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Eating disorders and substance use disorders are two very serious mental health conditions that can severely impact your physical and mental health. Eating disorders are potentially fatal illnesses associated with dysfunctional behaviors, thoughts, and emotions involving food, and include anorexia nervosa, bulimia nervosa, and binge-eating disorder.1
Eating disorders affect a wide range of demographic groups, and over 30 million people in the U.S. suffer from one. While all eating disorders have elevated mortality risks, anorexia nervosa has among the highest mortality rates of any mental illness.2
Keep reading to learn more about eating disorders, how eating disorders and substance abuse affect each other, and what treatment may be affective for your recovery.
Eating disorders are characterized by persistently disturbed patterns of eating behaviors, thoughts, and feelings associated with food and weight issues.1, 3, 4 Eating disorders are extremely serious illnesses that can have significantly harmful health effects or even be fatal.3 Eating disorders affect all genders, racial groups, and ethnicities. 1, 3
While there is no one specific cause of an eating disorder, certain risk factors may make a person more likely to develop one. These can include: 1, 3, 4
Anorexia nervosa (AN) is a condition in which a person restricts what they eat to lose weight.1, 3 People with AN sometimes view themselves as overweight or believe they are fat despite being underweight.1, 3, 4 There are different types of AN, including a restricting type (restricting food and/or extreme amounts of exercise) and a bingeing/purging type (binge eating and vomiting or using laxatives, diuretics, or enemas to purge).4
Signs and symptoms of anorexia nervosa may include: 1, 3, 4, 5
Bulimia nervosa (BN) commonly involves a person regularly eating excessive amounts of food in a short time (binges).1, 3, 4 After binges, the person attempts to compensate for the calories they have consumed by purging.1, 3 People with BN may range from underweight to overweight.1, 3
Potential signs and symptoms of bulimia nervosa include: 1, 3, 4, 5, 6
Binge-eating disorder (BED) involves episodes of binge eating in a short period of time similar to BN, however such episodes aren’t followed by compensating behaviors.1, 3, 4 People with BED may experience feelings of embarrassment, guilt, shame, depression, or disgust over their binges.3, 4 People who have BED can range from a normal weight to obese.3 Signs of binge-eating disorder can include: 1, 3, 5, 6
Eating disorders and substance use disorders commonly co-occur. For instance, women who have either disorder are over 4 times more likely to develop the other disorder than women who didn’t have either. A review conducted in 2010 determined that in women with a substance use disorder, 14% each had AN and BN.5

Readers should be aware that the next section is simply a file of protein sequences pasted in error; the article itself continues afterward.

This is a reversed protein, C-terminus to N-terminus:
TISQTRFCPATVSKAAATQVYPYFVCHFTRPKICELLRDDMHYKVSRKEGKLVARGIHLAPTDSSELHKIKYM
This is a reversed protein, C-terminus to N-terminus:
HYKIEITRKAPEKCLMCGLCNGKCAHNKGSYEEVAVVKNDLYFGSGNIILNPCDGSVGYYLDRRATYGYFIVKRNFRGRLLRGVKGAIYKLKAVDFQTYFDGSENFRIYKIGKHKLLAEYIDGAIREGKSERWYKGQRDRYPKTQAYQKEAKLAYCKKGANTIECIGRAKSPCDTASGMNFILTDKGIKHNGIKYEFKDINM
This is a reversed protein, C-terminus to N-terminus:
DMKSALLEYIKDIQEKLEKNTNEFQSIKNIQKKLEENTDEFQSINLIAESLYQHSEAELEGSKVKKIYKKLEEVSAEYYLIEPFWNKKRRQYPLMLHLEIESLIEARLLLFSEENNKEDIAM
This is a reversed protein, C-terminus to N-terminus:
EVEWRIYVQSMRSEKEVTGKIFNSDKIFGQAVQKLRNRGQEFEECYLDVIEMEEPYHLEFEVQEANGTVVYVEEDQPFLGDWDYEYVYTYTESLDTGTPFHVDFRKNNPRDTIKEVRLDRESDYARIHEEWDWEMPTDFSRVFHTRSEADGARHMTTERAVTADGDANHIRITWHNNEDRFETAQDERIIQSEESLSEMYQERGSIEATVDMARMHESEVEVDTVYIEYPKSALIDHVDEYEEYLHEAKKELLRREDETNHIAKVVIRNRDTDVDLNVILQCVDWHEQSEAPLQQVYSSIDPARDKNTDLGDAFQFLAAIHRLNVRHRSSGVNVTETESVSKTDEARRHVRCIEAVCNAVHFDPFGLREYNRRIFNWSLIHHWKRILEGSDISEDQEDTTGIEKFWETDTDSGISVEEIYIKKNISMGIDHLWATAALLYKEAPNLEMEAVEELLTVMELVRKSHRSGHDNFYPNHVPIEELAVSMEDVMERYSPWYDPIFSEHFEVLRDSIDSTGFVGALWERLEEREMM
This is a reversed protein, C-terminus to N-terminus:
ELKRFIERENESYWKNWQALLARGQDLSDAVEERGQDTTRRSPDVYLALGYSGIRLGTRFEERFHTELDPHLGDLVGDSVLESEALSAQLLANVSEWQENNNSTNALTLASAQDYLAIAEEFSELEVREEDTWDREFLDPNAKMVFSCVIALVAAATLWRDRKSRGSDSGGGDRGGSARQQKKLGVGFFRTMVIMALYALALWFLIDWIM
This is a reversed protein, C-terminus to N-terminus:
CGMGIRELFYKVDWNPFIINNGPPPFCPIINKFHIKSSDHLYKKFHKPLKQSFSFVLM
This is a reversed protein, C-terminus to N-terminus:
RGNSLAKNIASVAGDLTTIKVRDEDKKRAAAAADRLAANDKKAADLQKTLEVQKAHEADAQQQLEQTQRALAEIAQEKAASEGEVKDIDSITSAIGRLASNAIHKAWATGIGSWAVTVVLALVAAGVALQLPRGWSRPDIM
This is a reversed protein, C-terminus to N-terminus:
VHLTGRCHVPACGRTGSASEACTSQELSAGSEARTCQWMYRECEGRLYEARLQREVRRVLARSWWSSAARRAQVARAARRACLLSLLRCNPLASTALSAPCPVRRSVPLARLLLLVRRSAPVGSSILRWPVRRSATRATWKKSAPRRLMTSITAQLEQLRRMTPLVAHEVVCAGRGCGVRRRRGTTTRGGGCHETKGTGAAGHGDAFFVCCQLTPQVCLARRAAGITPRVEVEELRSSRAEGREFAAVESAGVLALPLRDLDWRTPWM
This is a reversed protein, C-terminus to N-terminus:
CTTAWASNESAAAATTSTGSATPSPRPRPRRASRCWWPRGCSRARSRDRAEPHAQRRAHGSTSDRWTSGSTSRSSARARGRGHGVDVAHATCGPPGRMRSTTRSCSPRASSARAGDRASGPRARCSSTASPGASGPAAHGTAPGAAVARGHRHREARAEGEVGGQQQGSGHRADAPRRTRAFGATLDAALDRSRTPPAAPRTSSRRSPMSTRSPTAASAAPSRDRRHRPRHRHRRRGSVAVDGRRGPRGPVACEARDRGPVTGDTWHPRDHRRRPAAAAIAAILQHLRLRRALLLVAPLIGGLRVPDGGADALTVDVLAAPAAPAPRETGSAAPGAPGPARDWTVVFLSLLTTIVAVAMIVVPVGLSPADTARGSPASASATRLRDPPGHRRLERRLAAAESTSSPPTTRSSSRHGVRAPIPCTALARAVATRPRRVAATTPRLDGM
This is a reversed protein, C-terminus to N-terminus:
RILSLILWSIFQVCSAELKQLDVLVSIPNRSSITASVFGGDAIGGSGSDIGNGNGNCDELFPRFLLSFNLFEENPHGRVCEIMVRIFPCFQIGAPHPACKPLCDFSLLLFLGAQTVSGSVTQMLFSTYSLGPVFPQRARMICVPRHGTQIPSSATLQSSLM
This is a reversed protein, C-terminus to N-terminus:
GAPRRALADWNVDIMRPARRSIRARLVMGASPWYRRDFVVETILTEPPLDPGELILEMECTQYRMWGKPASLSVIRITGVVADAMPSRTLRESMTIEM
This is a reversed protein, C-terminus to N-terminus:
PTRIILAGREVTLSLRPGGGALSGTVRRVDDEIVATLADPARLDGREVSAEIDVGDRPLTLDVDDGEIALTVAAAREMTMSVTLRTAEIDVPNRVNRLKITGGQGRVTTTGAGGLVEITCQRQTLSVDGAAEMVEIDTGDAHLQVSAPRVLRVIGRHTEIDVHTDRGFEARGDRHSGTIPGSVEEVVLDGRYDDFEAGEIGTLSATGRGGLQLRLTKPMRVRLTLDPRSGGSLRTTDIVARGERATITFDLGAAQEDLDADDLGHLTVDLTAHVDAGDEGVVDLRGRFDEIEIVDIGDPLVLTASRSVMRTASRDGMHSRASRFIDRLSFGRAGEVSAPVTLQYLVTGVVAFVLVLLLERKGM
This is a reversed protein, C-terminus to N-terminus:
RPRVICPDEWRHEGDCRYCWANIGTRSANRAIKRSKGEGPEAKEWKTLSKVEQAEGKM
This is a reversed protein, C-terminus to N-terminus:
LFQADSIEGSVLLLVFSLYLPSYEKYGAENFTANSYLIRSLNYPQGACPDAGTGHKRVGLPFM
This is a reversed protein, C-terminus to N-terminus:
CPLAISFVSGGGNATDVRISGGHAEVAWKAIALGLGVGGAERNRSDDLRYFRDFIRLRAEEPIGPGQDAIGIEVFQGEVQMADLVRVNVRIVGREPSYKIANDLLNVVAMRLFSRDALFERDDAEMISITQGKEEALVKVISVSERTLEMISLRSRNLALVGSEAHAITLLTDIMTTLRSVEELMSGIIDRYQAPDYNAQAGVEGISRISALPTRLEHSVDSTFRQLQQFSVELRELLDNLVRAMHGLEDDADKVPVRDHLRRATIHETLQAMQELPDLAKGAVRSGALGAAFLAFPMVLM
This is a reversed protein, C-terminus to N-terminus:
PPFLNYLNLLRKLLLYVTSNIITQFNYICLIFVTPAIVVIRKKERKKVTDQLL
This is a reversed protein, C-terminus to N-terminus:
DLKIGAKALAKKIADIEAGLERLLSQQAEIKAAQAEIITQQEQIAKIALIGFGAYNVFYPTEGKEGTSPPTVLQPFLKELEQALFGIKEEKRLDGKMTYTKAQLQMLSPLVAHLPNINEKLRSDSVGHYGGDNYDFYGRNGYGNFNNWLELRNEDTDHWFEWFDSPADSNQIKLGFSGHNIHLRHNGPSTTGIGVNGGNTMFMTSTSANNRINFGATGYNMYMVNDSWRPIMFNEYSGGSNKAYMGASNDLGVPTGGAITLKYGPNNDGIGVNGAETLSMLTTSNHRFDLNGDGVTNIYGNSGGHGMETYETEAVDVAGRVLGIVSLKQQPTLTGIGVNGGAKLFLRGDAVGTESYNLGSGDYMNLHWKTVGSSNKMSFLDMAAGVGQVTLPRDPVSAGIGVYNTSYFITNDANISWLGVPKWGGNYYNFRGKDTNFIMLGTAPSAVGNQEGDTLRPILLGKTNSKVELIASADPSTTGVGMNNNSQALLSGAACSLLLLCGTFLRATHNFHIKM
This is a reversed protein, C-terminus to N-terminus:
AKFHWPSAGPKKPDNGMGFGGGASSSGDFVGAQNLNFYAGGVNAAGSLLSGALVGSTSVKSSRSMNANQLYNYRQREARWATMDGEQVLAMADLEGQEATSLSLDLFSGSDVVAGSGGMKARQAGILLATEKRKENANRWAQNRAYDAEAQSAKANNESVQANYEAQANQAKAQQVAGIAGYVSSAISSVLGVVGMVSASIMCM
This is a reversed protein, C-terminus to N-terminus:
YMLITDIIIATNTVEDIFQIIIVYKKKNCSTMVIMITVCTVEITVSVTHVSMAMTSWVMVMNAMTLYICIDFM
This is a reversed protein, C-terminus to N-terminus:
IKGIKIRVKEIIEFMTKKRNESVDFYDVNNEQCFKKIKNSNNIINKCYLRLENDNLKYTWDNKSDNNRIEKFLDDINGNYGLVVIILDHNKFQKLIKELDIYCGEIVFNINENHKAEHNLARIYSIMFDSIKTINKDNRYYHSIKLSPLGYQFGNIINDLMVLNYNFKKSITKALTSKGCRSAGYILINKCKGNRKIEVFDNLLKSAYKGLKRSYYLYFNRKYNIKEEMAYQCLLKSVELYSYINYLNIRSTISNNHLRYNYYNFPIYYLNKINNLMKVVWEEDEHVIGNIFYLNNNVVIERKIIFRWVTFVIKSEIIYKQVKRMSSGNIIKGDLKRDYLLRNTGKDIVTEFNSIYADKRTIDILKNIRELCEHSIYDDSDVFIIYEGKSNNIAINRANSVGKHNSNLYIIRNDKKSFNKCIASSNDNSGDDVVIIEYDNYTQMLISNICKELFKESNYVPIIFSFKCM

Up to half of all people with an eating disorder abuse substances, while the average for people without an eating disorder is 9%. Among people with a substance use disorder, 35% have an eating disorder; among the general population, only 3% have some type of eating disorder.7
The strongest association between eating disorders and substance abuse is seen with BN, followed by BED. The lifetime prevalence of substance use among people with BN is roughly 30%.4, 7 As an eating disorder becomes more severe, a person may begin to use an increasing number of different substances.5
People with eating disorders may be more likely to abuse certain substances. Prevalent types of co-occurring substance use in people with eating disorders appear to be marijuana and stimulants, including amphetamines, cocaine, and ecstasy.8
In some instances, problematic eating and substance use behavior may serve as coping mechanisms, so attempting to manage just one could conceivably result in a compensatory increase in activity of the other.5 It may be helpful to treat both simultaneously to ensure that symptoms of one disorder don’t worsen or affect treatment outcomes for the other disorder.7, 8
For substance use disorders, there is a continuum of care that helps meet people’s needs at all levels of treatment. Some terms you may hear include:
Facilities like Oxford Treatment Center offer all of the above services so as to best maintain a continuum of care across many points in the recovery process.
A comprehensive treatment plan will include some sort of behavioral therapy to help a person work through an eating disorder and substance disorder. Some types of behavioral include:
If your loved one is struggling with an eating disorder and substance use, it’s important to help them get into treatment that is tailored to meet their unique needs. Programs at facilities like Oxford Treatment Center can help provide that care with effective behavioral therapies and medical support.
Successful treatment looks different for everyone. It can mean not engaging in certain behaviors and maintaining a healthy weight. Recovery from eating and substance use disorders isn’t an easy process—it’s an ongoing process. But recovery is possible if you work hard and don’t give up hope.